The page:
the older and more important buildings in Sydney because people now know that these buildings are a
link to our past; some of the buildings are actually over 180 years old, which, for Australia, is ancient!
We actually think that this is where the scheme has achieved the most success; in raising the profile of
our rich history. Of course, it has helped tourism, but not onlv that, locals also walk around looking at
the plaques. It has been reallv wonderful in highlighting our past. Some people are guite surprised to
see who has lived here; take Errol Flynn for example. He was married in Sydney.
We are planning on putting more plaques up and a common question is how can people nominate
a figure to be put on a plaque. It’s quite a simple process. Applications can be downloaded from our
website. If vou want to nominate someone for a plaque vou just need the person’s name, where thev
lived and vou need three signatures to approve vour application. Our panel then checks that all the
data you’ve submitted is correct and hopefully, within a year a new plaque will be erected. But you
can’t nominate iust anvone! A plague can onlv be given to a person who is famous and has achieved
something out of the ordinary, like an important politician or world-record breaking sportsman,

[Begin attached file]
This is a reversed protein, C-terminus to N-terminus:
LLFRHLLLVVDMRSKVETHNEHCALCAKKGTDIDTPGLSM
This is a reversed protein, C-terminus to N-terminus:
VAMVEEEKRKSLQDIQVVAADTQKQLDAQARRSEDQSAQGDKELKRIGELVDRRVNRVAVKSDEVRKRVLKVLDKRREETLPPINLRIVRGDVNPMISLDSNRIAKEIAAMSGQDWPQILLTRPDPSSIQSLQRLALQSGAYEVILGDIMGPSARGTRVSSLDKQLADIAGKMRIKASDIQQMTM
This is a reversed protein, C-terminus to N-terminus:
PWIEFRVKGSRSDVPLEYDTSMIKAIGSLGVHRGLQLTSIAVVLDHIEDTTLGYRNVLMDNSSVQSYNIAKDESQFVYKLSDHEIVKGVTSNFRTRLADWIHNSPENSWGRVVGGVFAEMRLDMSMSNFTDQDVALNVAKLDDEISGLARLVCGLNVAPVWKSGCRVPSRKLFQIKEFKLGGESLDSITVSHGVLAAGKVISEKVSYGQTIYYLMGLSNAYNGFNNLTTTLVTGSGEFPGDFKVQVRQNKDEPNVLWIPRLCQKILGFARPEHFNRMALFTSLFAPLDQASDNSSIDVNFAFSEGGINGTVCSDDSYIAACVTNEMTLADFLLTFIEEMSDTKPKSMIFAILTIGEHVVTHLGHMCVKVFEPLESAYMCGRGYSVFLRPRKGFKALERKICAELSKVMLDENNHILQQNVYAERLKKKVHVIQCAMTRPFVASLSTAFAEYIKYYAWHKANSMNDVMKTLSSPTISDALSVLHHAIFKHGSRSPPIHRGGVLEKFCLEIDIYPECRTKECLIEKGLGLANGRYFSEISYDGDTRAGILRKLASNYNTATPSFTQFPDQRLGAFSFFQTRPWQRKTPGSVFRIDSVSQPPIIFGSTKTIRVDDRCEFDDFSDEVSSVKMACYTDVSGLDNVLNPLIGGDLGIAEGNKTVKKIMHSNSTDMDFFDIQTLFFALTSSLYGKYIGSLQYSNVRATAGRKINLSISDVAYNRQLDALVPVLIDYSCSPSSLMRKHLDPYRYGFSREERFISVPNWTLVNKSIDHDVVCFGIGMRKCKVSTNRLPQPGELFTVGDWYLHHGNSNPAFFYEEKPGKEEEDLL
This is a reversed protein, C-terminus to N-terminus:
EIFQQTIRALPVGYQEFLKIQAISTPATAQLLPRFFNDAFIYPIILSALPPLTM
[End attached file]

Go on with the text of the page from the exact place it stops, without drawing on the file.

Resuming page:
for example. We aim to have fifty new plaques up within the next three years, and we have plenty of funding to do so. Our funding comes from three sources: the local council, community donations and
the tourist board. Whereas in the past the tourist board put in the majority of funding, now public
donations count for sixty-five per cent of all total funds! In fact, our funding is so healthy now; there
are plans to expand the scheme.
At the moment, we only have yellow plaques for all the famous people, but we are aiming to produce
different coloured plaques so that people can do specific walks. For example, if they are interested in
famous sports personalities they can do a tour following the red plaques – the colour we are aiming
to use for these people. We are looking at introducing grey, white and green plaques as well. We are
thinking of using grey plaques to signify people who have done important work within the government
and white plaques for those who have done good works in the community. Lastly, our green plaques we
think will be very popular, these will be for painters and sculptors, leaving our yellow ones for writers,
actors and other people of note. We do hope you enjoy looking at the plaques around the city. We have
guide books on sale in the gift shop where you can find all the plaques. These are priced at $11.99.